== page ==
GlobalHealthAfrica

Archive for the ‘Nutrition’ Category

Fast Foods and Wider Waistlines. Will the Future Generation Require Bigger Sized Clothes?

In Nutrition on October 12, 2012 at 2:39 am

Just recently, we wrote about undernutrition in Chad. This time, we will be spotlighting the reverse case, Overnutrition. Urbanization on the African continent is slowly leading to an adoption of fast foods. Fast foods are mainly high energy dense foods which have been linked to weight gain and obesity in the West. A 1998 study of 13,089 men and women in South Africa classified 29.2% of the men and 56.6% of the women as either overweight or obese. In the same study, Urban women were found to have the highest rates of obesity.

In contrast to the West, Fast Food Chains enjoy an “aspirational” image on the African continent. For instance, when a branch of KFC opened its doors in Nairobi last year, customers were willing to queue up for 90 minutes for the fried chicken.  African nations are becoming an emerging market for these Fast Food Chains. Recently, MacDonald, the US fast food giant, announced that in 2011, 22% of its profits came from Africa, Asia Pacific and the Middle East. Are we going to see wider waistlines in the future generation?

Nutrition Crisis in Africa’s Sahel Region

In Nutrition, Uncategorized on September 25, 2012 at 12:30 am

“My other children were able to walk when they were 8 months old, but not Ereta,” said Zaïnabou Mamataya. At 8 months, Ereta weighed only 2.6 kg and was admitted to hospital in Nokou, Western Chad’s Kanem Region.

According to UNICEF, the Kanem region in Chad has been affected by the food and nutrition crisis afflicting Africa’s Sahel area. Since the beginning of 2012, with poor rains continuing to affect agricultural output, the nutrition situation has been deteriorating in Chad. This is devastating for thousands like Ereta. Food is the most basic need for human survival, and a food crisis in the early stages of child development can lead to serious complications including stunted growth, poor mental health and much more. UNICEF reports that an estimated 127,000 children in Chad will be at risk of severe acute malnutrition, a deadly condition, this year. The organization is now increasing its support to hospitals and health centers in the Kanem region, providing them with the supplies to treat malnutrition.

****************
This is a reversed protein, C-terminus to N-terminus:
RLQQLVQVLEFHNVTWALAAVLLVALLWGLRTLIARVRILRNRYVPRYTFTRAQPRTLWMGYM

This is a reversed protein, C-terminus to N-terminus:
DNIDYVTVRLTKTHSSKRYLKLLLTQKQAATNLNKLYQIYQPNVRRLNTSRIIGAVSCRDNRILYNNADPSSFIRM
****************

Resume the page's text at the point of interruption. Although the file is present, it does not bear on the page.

UNICEF is also working on prevention, which is important. As public health professionals, our goal is to tackle the underlying causes of malnutrition. Roger Sodjinou, UNICEF Chad Nutrition Officer, states “people have an unbalanced diet, mainly based on cereal. Mothers don’t think of practicing exclusive maternal breastfeeding.” It is not surprising because Chad has one of the lowest breastfeeding rates in the world: only 3 in every 100 women exclusively breastfeed their babies. Breastfeeding is proven to be most beneficial for babies and this poses a public health concern in Chad. UNICEF reports that an estimated 13 percent of all deaths among children under age 5 could be prevented with breastfeeding. In addition, many children in Chad are fed unsafe water that can cause diarrhea and other illnesses.

In order to work toward a healthier future, raising awareness about the benefits of exclusive breastfeeding should be continued in Chad. Despite poor rains in Chad, the incidence of the nutrition crisis can reduce if breastfeeding rates increase. As the quote reads: “small change produces big impact.”

Culled from UNICEF

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